Item NA16 - Ship Builder’s Bevel.  Single Brass Blade.  Dated 1843.

Surely the most spectacular ship’s bevel that I’ve ever encountered, this one has an awful lot going for it.  The bevel, closed, is 12 ¼ inches long, and being quite narrow, is just 3/8 inches wide and ¼ inch thick.  The single brass blade is graduated in inches (more about this later) on both sides to 1/8 inch increments.  The wooden body of the handle is made of ebony (or dark rosewood—but I think it is ebony, and this is enclosed between end ferrules of brass, each about 1 inch long.  The blade is pinned at one end with a pin that has raised square nuts on both sides.  The handle is graduated, on both sides, in three manners. 

First, there are hand stamped numbers (2 – 11, plus graduation marks in the brass ferrules) on one side; and (2 – 12 stamps, plus graduation marks on the ferrules) on the other side.  Second, the ebony handle on both sides is marked with small brass pins, inserted into the wood, that include 5 pins at the inch marks, 3 pins at the ½ marks, 2 pins at the ¼ inch marks, and 1 pin at the 1/8 inch marks.  Finally, at the 3, 6, and 9 inch marks, the indicator five pins on one side are embellished with a zig zag row of 5 additional pins.  On the other side, the 3, 6, and 9 inch marks are also embellished with additional pins (6 in number) in a square design.  I don’t understand the significance of these marks at the 3, 6, and 9 inch levels.


The brass ferrule at the base (0 point) of the bevel handle is capped with a steel plate, otherwise the entire bevel is constructed of brass and wood.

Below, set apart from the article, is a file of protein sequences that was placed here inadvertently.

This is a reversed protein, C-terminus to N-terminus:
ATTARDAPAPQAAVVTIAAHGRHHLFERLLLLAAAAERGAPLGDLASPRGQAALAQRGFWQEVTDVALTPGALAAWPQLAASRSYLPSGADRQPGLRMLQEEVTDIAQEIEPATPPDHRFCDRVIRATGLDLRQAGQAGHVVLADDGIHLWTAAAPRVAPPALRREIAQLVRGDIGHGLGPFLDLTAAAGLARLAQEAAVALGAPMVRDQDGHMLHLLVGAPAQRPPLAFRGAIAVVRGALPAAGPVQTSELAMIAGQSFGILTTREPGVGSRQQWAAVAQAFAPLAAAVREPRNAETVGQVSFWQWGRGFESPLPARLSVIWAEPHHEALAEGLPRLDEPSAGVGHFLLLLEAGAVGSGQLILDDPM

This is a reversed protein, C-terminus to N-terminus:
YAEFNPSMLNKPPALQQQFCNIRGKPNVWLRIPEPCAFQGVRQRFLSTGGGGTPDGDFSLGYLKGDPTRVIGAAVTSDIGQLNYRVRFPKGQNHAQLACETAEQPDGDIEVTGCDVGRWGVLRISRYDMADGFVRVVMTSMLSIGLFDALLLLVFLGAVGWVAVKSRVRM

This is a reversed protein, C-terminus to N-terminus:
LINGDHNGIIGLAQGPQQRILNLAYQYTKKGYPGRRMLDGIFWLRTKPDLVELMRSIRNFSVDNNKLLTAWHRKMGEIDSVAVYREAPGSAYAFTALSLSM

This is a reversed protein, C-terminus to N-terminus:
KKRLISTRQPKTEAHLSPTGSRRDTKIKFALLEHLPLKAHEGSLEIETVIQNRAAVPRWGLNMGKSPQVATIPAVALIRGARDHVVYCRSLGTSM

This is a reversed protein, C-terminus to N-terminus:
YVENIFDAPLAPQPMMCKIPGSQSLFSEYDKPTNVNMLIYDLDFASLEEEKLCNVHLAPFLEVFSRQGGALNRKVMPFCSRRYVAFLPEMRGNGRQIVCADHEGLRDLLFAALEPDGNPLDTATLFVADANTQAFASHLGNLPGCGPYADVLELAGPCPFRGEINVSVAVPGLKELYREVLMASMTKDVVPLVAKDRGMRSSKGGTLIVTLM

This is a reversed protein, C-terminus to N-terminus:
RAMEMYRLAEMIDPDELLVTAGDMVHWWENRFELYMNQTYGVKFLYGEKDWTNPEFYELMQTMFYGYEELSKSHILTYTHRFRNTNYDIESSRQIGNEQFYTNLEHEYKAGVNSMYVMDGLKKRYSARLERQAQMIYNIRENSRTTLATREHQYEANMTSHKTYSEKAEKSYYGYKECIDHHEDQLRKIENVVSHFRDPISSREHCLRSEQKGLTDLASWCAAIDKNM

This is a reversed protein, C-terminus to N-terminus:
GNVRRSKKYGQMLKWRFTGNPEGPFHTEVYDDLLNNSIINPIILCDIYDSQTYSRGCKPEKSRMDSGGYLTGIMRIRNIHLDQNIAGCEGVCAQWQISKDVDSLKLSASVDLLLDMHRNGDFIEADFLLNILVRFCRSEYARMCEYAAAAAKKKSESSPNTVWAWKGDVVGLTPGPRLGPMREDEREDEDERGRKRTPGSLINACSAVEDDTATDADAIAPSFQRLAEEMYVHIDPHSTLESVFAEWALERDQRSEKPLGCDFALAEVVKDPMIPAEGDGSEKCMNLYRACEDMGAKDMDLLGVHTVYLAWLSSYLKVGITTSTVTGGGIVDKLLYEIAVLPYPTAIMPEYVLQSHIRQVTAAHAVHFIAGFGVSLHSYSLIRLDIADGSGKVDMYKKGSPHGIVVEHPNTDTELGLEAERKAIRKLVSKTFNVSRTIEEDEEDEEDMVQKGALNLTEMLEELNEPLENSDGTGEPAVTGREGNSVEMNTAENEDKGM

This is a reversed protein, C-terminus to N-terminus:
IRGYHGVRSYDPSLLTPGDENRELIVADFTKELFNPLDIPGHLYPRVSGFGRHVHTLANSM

With the brass blade fully extended, the length of the bevel is 22 5/8 inches (measured with my modern (Stanley) steel tape measure.  However, the graduations on that side of the blade tip end at 24 inches (this is the side with the square embellished 3, 6, 9 inch increments.  The reverse side’s gradations end on the brass at 22 1/8”.  Clearly there are two”inch” sizes at work here.  One of these inches amounts to 22.625/24 = 1.06 of our inches.  The other side (with zigzag ornamentation) has inches that (by our standards) equal 22 1/8 / 22 5/8.= 0.98 inch.  These values are within the range of historical variances of European “inches”, including examples such as the French “pouce” at 1.07 inches, the German “zoll” at 0.95 inches, etc.

A final unique feature of this bevel, is that it is signed and dated.  On the open (steel plug) end brass ferrule (on each side) are stipple engraved, on each side, the initials and dates, “H. F..1843” (in script) and “H.F..1843 (in block letters).

In researching this bevel, the closest example that I can find is a bevel, distantly photographed, on page 24 of Sandor Nagyszalanczy’s “The Art of Fine Tools.”  This is described as a “long user-made brass and rosewood shipbuilder’s bevel.  Small brass form the numbers and increments” (from the collection of Don Rosebrook.  Yet, the embellishments, date, and inch conundrum on the bevel described here, are not reached by Don’s bevel.  Almost surely European in origin, my guess is that it is either French or Swiss.  Fine

Price -   $500.00

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